The FEI has published its Policy for Enhanced Competition Safety during the COVID-19 pandemic, aimed at assisting organizers and national federations with the safe resumption of international equestrian events in line with national and local restrictions.
The Policy will apply to all FEI events held as of July 1, 2020 and has been put in place to limit the risk of transmission and further spread of COVID-19 until an effective treatment and/or vaccine as determined by the World Health Organization (WHO) are available.
Developed by FEI Medical Committee Chair Dr. Mark Hart together with FEI Headquarters, the Policy requires national federations and organizers to carry out a Risk Assessment to evaluate whether it is safe to hold their events. The Policy includes general best practice recommendations for organizers and is to be implemented in conjunction with any requirements imposed by the domestic authorities. In addition, discipline-specific guidance will be issued shortly by the FEI.
The policy is intended to be used in conjunction with the following WHO documents: Considerations for sports federations/sports event organizers when planning mass gatherings in the context of Covid-19; Mass Gathering Sports Addendum Risk Assessment; and the Decision Tree.
It is mandatory for FEI event organizers to conduct the risk assessment together with their national federation and domestic government and public health authorities. Events for which the FEI has not received the completed risk assessment and mitigation measures plan will be removed from the FEI Calendar.
“COVID-19 has caused massive disruption to the FEI Calendar and to national events, with a huge impact on all the various participants of equestrian sports,” Dr. Mark Hart said. “We are all in this together and this pandemic will be with us for at least 12-24 months. We need to adapt to a “new normal” as we move forward.
“The FEI is committed to assisting national federations and FEI event organizers by providing resources to effectively assess the risks potentially posed by Events from the planning phase and mitigate such risks through relevant measures.
“As we anticipate the gradual return of competitions, we must do everything we can to mitigate the risk of transmission and further spread of COVID-19. This is a matter of public health, and it’s also how a sport can demonstrate to public authorities that it is ready to resume activity.”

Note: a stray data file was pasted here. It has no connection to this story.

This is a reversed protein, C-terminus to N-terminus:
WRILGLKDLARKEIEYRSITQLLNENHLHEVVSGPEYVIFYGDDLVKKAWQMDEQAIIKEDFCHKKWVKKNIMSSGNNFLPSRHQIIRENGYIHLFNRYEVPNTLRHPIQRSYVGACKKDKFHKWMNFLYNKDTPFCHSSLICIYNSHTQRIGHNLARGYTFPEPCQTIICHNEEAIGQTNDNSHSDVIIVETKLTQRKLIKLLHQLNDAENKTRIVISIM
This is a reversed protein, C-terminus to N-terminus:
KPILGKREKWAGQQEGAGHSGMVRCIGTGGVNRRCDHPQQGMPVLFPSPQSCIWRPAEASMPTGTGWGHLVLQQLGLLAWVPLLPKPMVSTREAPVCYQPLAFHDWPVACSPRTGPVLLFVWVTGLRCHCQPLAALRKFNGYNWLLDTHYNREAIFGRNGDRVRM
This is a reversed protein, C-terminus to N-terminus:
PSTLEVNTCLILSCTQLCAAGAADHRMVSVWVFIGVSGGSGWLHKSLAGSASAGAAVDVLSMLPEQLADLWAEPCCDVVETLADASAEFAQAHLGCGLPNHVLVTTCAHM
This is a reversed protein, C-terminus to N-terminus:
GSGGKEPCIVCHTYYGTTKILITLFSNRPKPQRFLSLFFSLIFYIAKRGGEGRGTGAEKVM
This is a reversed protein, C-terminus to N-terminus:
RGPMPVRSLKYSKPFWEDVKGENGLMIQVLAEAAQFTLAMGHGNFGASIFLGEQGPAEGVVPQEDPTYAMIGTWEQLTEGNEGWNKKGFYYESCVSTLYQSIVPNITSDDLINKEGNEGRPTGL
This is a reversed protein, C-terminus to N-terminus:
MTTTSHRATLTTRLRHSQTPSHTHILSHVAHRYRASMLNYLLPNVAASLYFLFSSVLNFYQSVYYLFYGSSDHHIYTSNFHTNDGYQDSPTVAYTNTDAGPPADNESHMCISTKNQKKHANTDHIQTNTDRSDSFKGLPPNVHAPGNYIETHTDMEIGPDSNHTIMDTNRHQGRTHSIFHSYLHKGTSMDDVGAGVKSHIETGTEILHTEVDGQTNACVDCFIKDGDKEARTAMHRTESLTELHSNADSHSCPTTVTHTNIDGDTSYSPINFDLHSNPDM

About Fédération Equestre Internationale (FEI) www.fei.org
The FEI is the world governing body for horse sport recognized by the International Olympic Committee (IOC) and was founded in 1921. Equestrian sport has been part of the Olympic movement since the 1912 Games in Stockholm.
The FEI is the sole controlling authority for all international events in the Olympic sports of Jumping, Dressage, and Eventing, as well as Driving, Endurance, Vaulting, and Reining.
The FEI became one of the first international sports governing bodies to govern and regulate global para sport alongside its seven able-bodied disciplines when Para Dressage joined its ranks in 2006. The FEI now governs all international competitions for Para Dressage and Para Driving.
Following yesterday’s downpour, the temperatures for the final jog this morning were brisk but the CCI5*-L horses remained professional for the last horse inspection leading into show jumping later today. Of the 35 pairs set to move forward with the final phase of competition, only 34 presented to judges Angela Tucker (GBR), Martin Plewa (GER), and Mark Weissbecker after Lisa Marie Fergusson opted not to bring forward her own 15-year-old Welsh/Thoroughbred gelding (Brynarian Brennin x Dream Contessa) Honor Me.
After a jam-packed week, the final day of competition at the Maryland 5 Star is upon us. Riders have shown off their style in the horse inspection, danced their way down the centerline in dressage, and contested some serious obstacles in cross-country up until this point. Now it's time to demonstrate the fitness and accuracy that each horse possesses in the final phase: show jumping.
It was a great day of cross-country riding at the Maryland 5 Star. There were 35 horses who crossed the finish and 11 of those finished double clear. With British, French, New Zealand, Canadian, and American riders coming through the finish flags – it was a true world class competition. The USEA was at the finish to see what the riders thought of the very first Maryland 5 Star cross-country track designed by Ian Stark.
Weren’t able to spend your morning glued to the livestream of the 2021 Maryland 5 Star cross-country? Couldn’t be there in person to trek up the hills? We have you covered with a play-by-play of what happened on Ian Stark’s cross-country course which gave both the designer and the riders many sleepless nights, but ended up riding quite well for the majority of the field.